At the bar in Kingston town he meets a Chi­nese busi­ness­man who’s also inter­est­ed in shrimp. He offers Jamie a tidy sum for the drag­ger he just bought. Ka-ching! Jamie takes the man out on the water to show him how well the ves­sel works, but the net wraps around a sub­merged rock and grinds the gears to shrap­nel, at which point the busi­ness­man bails, so Jamie ties up at the quay and waits for engine parts to ship down from Mia­mi.

Next morn­ing three dock rats beg him for a bread bag from the gal­ley, twist up half an ounce of gan­ja in it, set it ablaze and pass it to Jamie, who draws on that crum­pled foot-long ’till the cher­ry cracks and spits like a new­ly-set camp­fire. The torch is tend­ed by a crew of teenage boys whose sole pos­ses­sion is a bub­ble pipe made from a coconut with a clay chillum stuck in one hole and a yard of sur­gi­cal tub­ing in the oth­er.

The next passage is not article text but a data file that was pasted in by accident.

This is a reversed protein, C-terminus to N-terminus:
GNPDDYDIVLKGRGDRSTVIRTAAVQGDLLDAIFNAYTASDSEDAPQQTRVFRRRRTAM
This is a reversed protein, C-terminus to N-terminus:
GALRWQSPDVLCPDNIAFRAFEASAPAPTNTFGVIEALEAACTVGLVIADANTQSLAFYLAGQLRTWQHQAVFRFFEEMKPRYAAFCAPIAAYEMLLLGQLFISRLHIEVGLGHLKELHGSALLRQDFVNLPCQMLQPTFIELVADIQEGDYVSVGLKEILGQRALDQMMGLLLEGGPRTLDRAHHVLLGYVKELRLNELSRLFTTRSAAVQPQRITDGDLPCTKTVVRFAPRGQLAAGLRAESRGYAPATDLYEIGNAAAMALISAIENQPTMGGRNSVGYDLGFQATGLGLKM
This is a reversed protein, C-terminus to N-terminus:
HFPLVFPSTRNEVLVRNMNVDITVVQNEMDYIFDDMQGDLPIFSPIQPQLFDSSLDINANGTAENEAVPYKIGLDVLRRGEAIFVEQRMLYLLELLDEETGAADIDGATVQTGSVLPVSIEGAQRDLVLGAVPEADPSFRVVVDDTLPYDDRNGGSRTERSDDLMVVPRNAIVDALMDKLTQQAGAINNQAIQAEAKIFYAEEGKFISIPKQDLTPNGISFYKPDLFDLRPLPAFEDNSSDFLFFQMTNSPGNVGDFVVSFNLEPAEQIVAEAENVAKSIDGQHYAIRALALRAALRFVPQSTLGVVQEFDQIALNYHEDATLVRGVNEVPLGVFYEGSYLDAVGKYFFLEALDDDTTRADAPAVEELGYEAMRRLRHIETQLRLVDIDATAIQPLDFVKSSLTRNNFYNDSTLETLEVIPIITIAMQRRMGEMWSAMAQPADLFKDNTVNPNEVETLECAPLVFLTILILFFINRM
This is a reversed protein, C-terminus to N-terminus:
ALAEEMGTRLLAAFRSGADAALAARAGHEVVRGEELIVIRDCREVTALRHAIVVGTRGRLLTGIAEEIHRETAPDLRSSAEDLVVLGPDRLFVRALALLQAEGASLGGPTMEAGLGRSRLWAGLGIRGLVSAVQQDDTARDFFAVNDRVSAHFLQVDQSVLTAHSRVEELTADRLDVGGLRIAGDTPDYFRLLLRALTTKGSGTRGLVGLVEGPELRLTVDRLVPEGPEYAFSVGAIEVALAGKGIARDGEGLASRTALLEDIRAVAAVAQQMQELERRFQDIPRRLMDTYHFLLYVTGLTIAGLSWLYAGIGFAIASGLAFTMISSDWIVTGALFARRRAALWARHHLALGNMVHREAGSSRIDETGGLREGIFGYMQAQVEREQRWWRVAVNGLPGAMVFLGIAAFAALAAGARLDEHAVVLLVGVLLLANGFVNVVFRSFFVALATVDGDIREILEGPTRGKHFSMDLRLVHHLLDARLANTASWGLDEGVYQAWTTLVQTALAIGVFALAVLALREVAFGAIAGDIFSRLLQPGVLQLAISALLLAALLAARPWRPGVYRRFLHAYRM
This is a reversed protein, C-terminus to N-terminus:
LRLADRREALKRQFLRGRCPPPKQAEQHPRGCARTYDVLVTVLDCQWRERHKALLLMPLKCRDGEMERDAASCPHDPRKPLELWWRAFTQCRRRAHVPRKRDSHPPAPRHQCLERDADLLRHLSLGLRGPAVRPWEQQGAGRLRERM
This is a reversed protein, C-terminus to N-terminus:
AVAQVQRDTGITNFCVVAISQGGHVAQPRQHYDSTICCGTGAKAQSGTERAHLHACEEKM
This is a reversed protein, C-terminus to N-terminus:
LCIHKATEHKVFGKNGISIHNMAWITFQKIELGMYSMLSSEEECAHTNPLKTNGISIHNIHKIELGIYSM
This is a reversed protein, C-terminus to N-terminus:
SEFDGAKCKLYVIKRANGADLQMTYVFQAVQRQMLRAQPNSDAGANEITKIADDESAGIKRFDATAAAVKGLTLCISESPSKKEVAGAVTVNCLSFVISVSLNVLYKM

Next day on the beach each tween toss­es sacra­ment into the bowl from stash­es wrapped in paper like rolls of pen­nies, then they light the chillum with one of the wrap­pers and take three puffs apiece, exhal­ing every wisp to purge the “old smoke”, a rite which to a Ras­tas­far­i­an is seri­ous as Lent, and for rea­sons as opaque. The last lung­ful they hold in, in, in … then out it comes, till the air turns blue and all Jamie can see is a hand com­ing out of the mist, like the Lady of the Lake clutch­ing a pipestem instead of a sword.